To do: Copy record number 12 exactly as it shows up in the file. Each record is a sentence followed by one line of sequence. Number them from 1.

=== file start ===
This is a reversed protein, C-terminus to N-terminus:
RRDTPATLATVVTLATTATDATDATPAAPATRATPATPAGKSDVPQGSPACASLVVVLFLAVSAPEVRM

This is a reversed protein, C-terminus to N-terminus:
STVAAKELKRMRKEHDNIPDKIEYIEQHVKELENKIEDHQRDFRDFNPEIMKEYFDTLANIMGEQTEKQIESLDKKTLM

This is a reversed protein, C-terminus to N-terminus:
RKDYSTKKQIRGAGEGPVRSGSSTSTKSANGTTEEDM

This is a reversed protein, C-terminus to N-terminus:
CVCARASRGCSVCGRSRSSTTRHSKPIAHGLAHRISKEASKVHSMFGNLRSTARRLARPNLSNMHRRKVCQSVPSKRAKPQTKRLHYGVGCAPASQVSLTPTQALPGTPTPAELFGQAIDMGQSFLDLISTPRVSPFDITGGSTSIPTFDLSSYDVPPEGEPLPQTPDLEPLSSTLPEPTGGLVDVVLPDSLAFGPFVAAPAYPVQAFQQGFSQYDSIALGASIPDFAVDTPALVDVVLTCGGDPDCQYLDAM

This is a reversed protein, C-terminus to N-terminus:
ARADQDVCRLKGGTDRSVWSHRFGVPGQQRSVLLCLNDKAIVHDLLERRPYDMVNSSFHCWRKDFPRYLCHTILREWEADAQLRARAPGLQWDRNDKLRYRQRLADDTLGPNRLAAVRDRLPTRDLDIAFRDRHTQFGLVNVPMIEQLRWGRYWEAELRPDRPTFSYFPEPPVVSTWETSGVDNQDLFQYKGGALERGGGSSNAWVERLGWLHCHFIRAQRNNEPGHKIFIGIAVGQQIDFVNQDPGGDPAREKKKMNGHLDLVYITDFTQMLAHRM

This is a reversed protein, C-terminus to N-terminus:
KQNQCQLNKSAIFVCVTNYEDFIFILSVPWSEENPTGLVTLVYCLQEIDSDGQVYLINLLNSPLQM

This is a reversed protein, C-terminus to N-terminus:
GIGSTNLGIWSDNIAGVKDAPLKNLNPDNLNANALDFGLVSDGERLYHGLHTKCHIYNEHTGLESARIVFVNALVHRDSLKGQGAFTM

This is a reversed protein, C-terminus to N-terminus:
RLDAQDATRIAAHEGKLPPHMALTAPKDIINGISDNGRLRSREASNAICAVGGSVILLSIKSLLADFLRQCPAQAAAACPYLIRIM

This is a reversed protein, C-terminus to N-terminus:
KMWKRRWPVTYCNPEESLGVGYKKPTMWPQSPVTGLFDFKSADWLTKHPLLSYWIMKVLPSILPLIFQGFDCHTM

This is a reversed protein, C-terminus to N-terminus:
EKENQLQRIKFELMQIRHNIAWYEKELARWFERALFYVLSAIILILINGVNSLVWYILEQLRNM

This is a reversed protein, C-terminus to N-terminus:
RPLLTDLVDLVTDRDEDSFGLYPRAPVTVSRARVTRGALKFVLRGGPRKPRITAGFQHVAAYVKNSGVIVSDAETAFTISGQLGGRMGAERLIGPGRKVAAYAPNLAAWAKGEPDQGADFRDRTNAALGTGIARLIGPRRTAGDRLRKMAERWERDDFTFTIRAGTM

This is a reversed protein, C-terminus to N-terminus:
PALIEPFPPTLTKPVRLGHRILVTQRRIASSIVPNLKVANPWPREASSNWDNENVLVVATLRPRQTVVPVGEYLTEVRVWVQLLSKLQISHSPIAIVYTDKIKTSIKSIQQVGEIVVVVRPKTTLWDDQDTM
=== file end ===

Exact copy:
This is a reversed protein, C-terminus to N-terminus:
PALIEPFPPTLTKPVRLGHRILVTQRRIASSIVPNLKVANPWPREASSNWDNENVLVVATLRPRQTVVPVGEYLTEVRVWVQLLSKLQISHSPIAIVYTDKIKTSIKSIQQVGEIVVVVRPKTTLWDDQDTM